Drone footage from DailyMail.com showed snaking crowds of vehicles inching their way slowly across the sand as they made for the exits on Monday afternoon.
The 10 principles of Burning Man
The ten principles of Burning Man were written by festival co-founder Larry Harvey in 2004.
They are as follows:
1. Radical Inclusion
Attendees are asked to ‘welcome and include’ strangers at the party.
Festival-goers are encouraged to give gifts to others and not to expect one in return.
A commitment that there will be no sponsorship or advertising at the festival.
4. Radical Self-reliance
Revelers are asked to rely on their ‘inner resources.’
5. Radical Self-expression
You are asked to show off your ‘unique gifts’ through the festivities.
6. Communal Effort
Despite the self-expression, attendees are asked to work together to ensure a good time for everyone.
7. Civic Responsibility
Festival-goers must ‘assume responsibility for conducting events in accordance with local, state and federal laws.’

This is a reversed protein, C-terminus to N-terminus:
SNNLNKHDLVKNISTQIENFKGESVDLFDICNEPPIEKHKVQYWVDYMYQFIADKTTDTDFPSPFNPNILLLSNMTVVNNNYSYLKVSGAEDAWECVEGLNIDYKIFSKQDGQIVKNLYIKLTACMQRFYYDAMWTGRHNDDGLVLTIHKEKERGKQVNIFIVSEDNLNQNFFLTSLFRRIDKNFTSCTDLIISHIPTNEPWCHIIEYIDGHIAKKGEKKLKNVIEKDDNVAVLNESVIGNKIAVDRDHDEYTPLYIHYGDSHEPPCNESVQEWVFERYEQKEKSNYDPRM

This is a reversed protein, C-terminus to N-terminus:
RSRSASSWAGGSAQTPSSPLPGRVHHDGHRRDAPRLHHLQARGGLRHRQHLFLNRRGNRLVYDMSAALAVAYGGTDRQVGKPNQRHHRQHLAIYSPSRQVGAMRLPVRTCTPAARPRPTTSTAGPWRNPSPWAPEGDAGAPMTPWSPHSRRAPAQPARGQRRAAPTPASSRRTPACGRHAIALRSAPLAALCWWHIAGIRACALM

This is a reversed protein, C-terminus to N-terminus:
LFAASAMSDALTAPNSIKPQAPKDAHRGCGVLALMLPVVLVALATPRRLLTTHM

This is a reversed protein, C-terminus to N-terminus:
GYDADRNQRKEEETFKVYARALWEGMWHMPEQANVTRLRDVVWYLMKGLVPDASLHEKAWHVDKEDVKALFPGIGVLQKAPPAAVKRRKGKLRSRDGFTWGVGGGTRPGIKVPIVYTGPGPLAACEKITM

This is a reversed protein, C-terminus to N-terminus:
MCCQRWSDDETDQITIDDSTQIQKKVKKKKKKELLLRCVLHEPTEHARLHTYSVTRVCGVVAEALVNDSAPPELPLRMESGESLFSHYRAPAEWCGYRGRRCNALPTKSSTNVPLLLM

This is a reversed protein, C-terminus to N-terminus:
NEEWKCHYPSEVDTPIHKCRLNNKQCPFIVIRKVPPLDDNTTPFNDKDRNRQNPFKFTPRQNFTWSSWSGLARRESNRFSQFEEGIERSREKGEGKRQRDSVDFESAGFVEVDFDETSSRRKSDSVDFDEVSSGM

8. Leaving No Trace
As part of a commitment to the environment, party-goers are asked to clean up after themselves.
Those in attendance are asked to work and play as part of the community.
Revelers are asked to get involved right away at the festival.
Some tried to cut in front of each other while others swerved in the mud to avoid crashing, with reports of patience running thin throughout the gridlock.
Tempers frayed during the hours-long line of RVs and campers on the way out of the Nevada desert, with cops warning many had turned hostile towards each other.
It came as the grand finale – the burning of ‘the man’ – finally got underway a day late on Monday night, with the wooden statue lit for the dwindling crowd who’d stayed.
Meanwhile officials named the man who died during the festival on Saturday as 32-year-old Leon Reece, as they admitted the weather hampered their response.
Allen also said the unusual weather delayed the arrival of the emergency services when Reece collapsed on Saturday.
‘Pershing County dispatch received a call regarding a male subject who was on the ground and unresponsive at the Burning Man Festival and medical personnel were administering CPR to the male,’ Allen said.